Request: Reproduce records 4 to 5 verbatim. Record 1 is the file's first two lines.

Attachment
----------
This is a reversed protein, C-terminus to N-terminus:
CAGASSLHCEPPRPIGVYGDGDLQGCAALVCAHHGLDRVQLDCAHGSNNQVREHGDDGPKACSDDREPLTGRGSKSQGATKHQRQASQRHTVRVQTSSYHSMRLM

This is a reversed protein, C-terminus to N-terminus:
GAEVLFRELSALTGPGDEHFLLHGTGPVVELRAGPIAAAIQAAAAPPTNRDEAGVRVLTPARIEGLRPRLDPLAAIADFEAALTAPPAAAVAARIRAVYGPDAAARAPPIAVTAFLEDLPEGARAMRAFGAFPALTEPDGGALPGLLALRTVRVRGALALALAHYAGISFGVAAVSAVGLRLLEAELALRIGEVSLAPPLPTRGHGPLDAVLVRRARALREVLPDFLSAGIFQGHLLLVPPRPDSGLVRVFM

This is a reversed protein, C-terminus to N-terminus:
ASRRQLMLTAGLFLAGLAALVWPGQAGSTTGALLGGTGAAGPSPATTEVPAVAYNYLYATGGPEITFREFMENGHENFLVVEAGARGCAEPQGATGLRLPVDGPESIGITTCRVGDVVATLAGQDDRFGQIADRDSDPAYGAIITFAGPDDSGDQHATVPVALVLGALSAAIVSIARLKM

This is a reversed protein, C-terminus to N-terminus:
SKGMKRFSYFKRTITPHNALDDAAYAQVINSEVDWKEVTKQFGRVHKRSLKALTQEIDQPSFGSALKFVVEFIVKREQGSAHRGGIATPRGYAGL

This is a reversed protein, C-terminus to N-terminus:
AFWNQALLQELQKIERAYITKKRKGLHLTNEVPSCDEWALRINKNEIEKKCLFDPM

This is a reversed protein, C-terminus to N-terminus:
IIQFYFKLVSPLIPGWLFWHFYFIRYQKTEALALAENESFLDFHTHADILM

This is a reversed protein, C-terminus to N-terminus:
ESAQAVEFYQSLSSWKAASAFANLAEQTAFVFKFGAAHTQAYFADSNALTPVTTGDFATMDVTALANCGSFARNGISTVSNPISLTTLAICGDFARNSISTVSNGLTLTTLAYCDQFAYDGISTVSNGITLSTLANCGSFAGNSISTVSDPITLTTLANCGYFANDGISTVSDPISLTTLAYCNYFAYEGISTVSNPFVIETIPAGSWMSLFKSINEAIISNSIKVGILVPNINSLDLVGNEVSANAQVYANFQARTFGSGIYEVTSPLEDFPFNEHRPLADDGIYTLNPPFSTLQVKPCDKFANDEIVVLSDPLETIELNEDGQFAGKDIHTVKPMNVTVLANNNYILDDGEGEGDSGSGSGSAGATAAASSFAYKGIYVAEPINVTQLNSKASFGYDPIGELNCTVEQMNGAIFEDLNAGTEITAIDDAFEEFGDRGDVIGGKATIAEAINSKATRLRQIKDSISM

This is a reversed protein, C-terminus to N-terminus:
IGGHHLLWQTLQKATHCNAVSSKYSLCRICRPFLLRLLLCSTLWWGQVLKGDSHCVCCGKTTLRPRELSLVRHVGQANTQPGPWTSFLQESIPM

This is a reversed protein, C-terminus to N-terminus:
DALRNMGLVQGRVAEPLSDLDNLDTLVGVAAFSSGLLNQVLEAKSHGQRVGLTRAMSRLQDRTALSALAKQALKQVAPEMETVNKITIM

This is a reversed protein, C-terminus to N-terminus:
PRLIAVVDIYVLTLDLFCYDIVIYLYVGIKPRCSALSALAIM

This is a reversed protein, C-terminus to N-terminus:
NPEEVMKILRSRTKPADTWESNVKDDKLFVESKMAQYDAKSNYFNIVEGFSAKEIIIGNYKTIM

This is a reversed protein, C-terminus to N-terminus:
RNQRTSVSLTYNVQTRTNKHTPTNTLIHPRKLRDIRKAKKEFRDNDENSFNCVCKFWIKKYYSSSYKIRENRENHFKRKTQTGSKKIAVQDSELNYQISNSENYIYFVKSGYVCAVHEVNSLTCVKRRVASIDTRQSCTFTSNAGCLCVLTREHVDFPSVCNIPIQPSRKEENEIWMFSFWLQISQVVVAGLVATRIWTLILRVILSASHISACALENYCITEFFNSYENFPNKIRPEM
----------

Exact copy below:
This is a reversed protein, C-terminus to N-terminus:
SKGMKRFSYFKRTITPHNALDDAAYAQVINSEVDWKEVTKQFGRVHKRSLKALTQEIDQPSFGSALKFVVEFIVKREQGSAHRGGIATPRGYAGL

This is a reversed protein, C-terminus to N-terminus:
AFWNQALLQELQKIERAYITKKRKGLHLTNEVPSCDEWALRINKNEIEKKCLFDPM